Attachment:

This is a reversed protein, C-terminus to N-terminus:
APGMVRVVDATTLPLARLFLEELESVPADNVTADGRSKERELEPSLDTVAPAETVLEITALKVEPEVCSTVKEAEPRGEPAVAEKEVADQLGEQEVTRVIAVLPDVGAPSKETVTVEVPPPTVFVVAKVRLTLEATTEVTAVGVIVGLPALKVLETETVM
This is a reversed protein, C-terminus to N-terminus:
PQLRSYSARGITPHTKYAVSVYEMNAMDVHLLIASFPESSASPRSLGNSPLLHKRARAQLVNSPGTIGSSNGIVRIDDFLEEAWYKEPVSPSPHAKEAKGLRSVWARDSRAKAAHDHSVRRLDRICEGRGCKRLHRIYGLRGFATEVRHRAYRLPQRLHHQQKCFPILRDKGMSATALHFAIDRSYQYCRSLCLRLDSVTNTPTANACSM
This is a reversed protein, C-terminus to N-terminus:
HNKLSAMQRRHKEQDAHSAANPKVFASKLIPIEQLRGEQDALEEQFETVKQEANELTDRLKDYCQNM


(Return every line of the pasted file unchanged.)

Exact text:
This is a reversed protein, C-terminus to N-terminus:
APGMVRVVDATTLPLARLFLEELESVPADNVTADGRSKERELEPSLDTVAPAETVLEITALKVEPEVCSTVKEAEPRGEPAVAEKEVADQLGEQEVTRVIAVLPDVGAPSKETVTVEVPPPTVFVVAKVRLTLEATTEVTAVGVIVGLPALKVLETETVM
This is a reversed protein, C-terminus to N-terminus:
PQLRSYSARGITPHTKYAVSVYEMNAMDVHLLIASFPESSASPRSLGNSPLLHKRARAQLVNSPGTIGSSNGIVRIDDFLEEAWYKEPVSPSPHAKEAKGLRSVWARDSRAKAAHDHSVRRLDRICEGRGCKRLHRIYGLRGFATEVRHRAYRLPQRLHHQQKCFPILRDKGMSATALHFAIDRSYQYCRSLCLRLDSVTNTPTANACSM
This is a reversed protein, C-terminus to N-terminus:
HNKLSAMQRRHKEQDAHSAANPKVFASKLIPIEQLRGEQDALEEQFETVKQEANELTDRLKDYCQNM